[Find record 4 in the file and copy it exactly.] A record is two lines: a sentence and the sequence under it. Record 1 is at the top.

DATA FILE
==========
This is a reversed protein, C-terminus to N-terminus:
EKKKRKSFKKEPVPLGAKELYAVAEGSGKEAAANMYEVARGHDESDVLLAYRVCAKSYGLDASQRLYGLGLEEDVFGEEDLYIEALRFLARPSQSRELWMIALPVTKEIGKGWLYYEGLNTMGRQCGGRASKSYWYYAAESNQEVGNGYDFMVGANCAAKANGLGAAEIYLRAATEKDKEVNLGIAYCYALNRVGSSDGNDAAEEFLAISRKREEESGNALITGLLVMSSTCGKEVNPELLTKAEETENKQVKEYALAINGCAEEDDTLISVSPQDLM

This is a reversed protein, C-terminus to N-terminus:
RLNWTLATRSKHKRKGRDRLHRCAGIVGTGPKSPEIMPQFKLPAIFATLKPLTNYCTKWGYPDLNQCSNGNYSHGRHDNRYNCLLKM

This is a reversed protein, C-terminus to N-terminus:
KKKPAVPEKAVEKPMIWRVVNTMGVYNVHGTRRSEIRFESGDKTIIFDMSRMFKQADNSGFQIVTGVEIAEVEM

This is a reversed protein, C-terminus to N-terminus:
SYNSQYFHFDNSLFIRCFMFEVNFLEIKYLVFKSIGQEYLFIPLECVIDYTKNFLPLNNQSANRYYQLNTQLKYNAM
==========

This is a reversed protein, C-terminus to N-terminus:
SYNSQYFHFDNSLFIRCFMFEVNFLEIKYLVFKSIGQEYLFIPLECVIDYTKNFLPLNNQSANRYYQLNTQLKYNAM